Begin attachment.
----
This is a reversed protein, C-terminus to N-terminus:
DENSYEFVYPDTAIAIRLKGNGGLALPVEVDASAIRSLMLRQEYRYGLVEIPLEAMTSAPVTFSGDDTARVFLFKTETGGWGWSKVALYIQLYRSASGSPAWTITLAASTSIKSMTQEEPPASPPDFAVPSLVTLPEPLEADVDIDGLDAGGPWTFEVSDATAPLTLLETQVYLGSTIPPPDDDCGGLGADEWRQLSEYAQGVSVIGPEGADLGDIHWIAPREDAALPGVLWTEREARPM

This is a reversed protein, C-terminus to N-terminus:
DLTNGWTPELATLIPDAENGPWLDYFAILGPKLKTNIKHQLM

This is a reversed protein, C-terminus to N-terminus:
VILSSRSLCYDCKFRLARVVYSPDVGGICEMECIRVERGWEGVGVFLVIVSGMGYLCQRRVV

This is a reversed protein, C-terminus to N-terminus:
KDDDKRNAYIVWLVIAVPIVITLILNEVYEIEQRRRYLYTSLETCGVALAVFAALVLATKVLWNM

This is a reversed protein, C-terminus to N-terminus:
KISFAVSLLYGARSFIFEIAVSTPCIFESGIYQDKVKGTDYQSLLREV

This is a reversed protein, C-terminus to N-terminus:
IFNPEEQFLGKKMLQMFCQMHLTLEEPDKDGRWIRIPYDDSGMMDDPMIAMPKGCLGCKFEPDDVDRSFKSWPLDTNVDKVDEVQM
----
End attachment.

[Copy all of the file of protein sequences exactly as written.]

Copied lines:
This is a reversed protein, C-terminus to N-terminus:
DENSYEFVYPDTAIAIRLKGNGGLALPVEVDASAIRSLMLRQEYRYGLVEIPLEAMTSAPVTFSGDDTARVFLFKTETGGWGWSKVALYIQLYRSASGSPAWTITLAASTSIKSMTQEEPPASPPDFAVPSLVTLPEPLEADVDIDGLDAGGPWTFEVSDATAPLTLLETQVYLGSTIPPPDDDCGGLGADEWRQLSEYAQGVSVIGPEGADLGDIHWIAPREDAALPGVLWTEREARPM

This is a reversed protein, C-terminus to N-terminus:
DLTNGWTPELATLIPDAENGPWLDYFAILGPKLKTNIKHQLM

This is a reversed protein, C-terminus to N-terminus:
VILSSRSLCYDCKFRLARVVYSPDVGGICEMECIRVERGWEGVGVFLVIVSGMGYLCQRRVV

This is a reversed protein, C-terminus to N-terminus:
KDDDKRNAYIVWLVIAVPIVITLILNEVYEIEQRRRYLYTSLETCGVALAVFAALVLATKVLWNM

This is a reversed protein, C-terminus to N-terminus:
KISFAVSLLYGARSFIFEIAVSTPCIFESGIYQDKVKGTDYQSLLREV

This is a reversed protein, C-terminus to N-terminus:
IFNPEEQFLGKKMLQMFCQMHLTLEEPDKDGRWIRIPYDDSGMMDDPMIAMPKGCLGCKFEPDDVDRSFKSWPLDTNVDKVDEVQM